These Tech Revolutions Are Further Away Than You Think
Bloomberg Businessweek’s Sooner Than You Think issue looks at a lot of AI technology that’s coming soon, but here are a few things in the broader tech world that are likely further off than the hype often suggests.
Digital ledgers may yet end up being the solution for everything, but so far they’ve solved almost nothing. On its busiest day, the nine-year-old Bitcoin economy registered about 400,000 transactions. On an average day, Visa Inc. racks up 150 million. Most other blockchain applications are in even earlier stages—for now, many are just white papers. And it’s unclear whether the principle behind blockchain, which holds that distributed computing systems are inherently more trustworthy than those controlled by a central entity, even makes sense for most applications. The decentralized ledger is going to be far less helpful than Visa’s consumer support line when someone runs up a bunch of fraudulent charges on your account.
Mainstream Augmented Reality
Two years after the release of the first Oculus, HTC Vive, and Playstation VR headsets, virtual reality has struggled to attract the talented developers it needs to garner a mass audience, and vice versa. Now, true believers insist they always thought the bigger deal would be augmented reality, which overlays digital images on your real-world field of vision. Google and Apple are building developer tools for AR smartphone apps, and 2018 is supposed to see the unveiling of a long-awaited headset from Magic Leap Inc., as well as a new version of Microsoft’s industry-leading HoloLens. But these are more like save-the-dates than a coming-out party.
The End of Big Cable
Cable providers regularly top lists of America’s most-hated companies, and since 2010 more than 13 million people who would have been cable subscribers in happier times have either cut the cord or avoided ever signing up, according to analyst firm MoffettNathanson LLC. The fourth quarter of 2017, during which 3.4 million subscribers quit, was the pay-TV business’s worst ever. Still, because of local monopolies, there’s been no corresponding collapse in broadband subscriptions to the same companies. Big Cable’s role in your life may change, but it’s not going away.
100 Percent Renewable Energy
Although solar and wind power are coming on strong, don’t expect the grid to transition fully to clean energy anytime soon. In April, Apple Inc. said it now powers all its data centers, offices, and stores in 43 countries with renewables, an impressive feat. The bigger battle: cleaning up Apple’s supply chain, which puts out three-quarters of the company’s emissions. More broadly, four-fifths of the global power supply still depends on fossil fuels. At this rate, the renewable revolution won’t be finished for decades. There are no signs that the planet will stop warming in the meantime.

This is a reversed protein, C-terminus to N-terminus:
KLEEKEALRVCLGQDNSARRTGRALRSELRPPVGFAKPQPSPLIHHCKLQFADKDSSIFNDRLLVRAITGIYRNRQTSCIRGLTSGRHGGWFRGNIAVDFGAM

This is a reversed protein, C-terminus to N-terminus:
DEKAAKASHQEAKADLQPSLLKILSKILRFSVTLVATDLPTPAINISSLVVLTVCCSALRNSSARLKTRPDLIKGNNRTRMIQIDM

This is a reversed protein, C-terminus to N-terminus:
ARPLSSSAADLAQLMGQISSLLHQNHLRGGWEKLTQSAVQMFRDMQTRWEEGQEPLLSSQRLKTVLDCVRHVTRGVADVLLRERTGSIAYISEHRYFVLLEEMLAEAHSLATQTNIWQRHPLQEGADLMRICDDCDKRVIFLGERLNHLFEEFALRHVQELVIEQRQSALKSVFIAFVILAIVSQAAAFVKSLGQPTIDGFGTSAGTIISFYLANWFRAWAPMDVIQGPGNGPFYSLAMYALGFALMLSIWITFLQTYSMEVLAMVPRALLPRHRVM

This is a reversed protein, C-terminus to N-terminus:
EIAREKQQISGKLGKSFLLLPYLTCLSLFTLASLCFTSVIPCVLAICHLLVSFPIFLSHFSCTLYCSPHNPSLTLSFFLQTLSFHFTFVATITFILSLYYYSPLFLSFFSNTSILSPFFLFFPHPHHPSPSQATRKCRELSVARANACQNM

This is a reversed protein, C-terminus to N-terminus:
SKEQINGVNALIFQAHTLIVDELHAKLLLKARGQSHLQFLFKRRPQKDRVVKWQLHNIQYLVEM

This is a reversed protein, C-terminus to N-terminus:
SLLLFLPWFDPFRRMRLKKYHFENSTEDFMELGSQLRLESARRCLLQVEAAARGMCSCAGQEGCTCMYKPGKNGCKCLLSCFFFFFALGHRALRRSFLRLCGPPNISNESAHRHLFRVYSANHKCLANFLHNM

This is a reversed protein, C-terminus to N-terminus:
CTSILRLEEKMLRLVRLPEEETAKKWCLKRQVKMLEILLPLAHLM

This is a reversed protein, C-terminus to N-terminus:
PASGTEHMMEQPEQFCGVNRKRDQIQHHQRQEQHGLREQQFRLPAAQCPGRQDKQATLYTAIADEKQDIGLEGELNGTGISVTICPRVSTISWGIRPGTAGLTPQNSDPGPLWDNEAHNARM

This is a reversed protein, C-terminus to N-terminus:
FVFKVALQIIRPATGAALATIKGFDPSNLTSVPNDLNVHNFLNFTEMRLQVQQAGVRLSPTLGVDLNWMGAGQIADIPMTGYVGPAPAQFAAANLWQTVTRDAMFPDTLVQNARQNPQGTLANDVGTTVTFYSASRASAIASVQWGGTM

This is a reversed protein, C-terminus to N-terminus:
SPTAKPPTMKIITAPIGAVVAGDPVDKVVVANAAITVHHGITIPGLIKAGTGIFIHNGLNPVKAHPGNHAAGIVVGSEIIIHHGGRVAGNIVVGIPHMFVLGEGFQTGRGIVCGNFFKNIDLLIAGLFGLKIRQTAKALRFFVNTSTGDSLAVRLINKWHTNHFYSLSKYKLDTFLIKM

Starting May 25, new rules in Europe require companies such as Facebook Inc. to provide a way for users to download all the photos, posts, and other data they’ve uploaded in a “structured, commonly used, and machine-readable format.” The idea is to make your data as portable from site to site as your phone number is between wireless carriers. Personal data, however, isn’t as straightforward an asset as a phone number. Beyond your lists of friends, Facebook collects all kinds of other information about the connections between you and others, and what you experience on Facebook rests largely on access to other people’s data, as well. It’s tough to see how all that stuff can be both cleanly packaged and adequately protected.
Automation is displacing workers, but panic about the coming laborpocalypse is overheated. Take a recent McKinsey & Co. report claiming that as many as 800 million jobs could vanish by 2030. Most headlines neglected to include the accompanying prediction that resulting supply-chain needs could create even more jobs over the same period. So far, some of the smartest robots remain focused on picking up random items from a bin. In an actual workplace, when robots have to pick up heavier objects and contend with human co-workers, even the more impressive models have struggled to function